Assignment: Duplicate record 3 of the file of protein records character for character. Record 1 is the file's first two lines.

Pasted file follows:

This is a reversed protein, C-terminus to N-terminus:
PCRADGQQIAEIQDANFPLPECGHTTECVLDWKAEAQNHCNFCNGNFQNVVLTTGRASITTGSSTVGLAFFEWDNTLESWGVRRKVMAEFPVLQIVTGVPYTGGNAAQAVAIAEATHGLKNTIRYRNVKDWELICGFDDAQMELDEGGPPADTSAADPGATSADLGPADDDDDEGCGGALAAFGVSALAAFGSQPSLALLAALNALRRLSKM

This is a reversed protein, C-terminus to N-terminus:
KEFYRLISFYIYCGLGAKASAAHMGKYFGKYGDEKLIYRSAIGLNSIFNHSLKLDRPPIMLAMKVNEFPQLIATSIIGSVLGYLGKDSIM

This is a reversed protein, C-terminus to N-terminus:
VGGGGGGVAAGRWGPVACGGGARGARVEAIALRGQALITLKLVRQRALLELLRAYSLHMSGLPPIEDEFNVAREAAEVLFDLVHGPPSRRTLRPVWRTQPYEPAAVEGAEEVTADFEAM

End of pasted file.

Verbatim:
This is a reversed protein, C-terminus to N-terminus:
VGGGGGGVAAGRWGPVACGGGARGARVEAIALRGQALITLKLVRQRALLELLRAYSLHMSGLPPIEDEFNVAREAAEVLFDLVHGPPSRRTLRPVWRTQPYEPAAVEGAEEVTADFEAM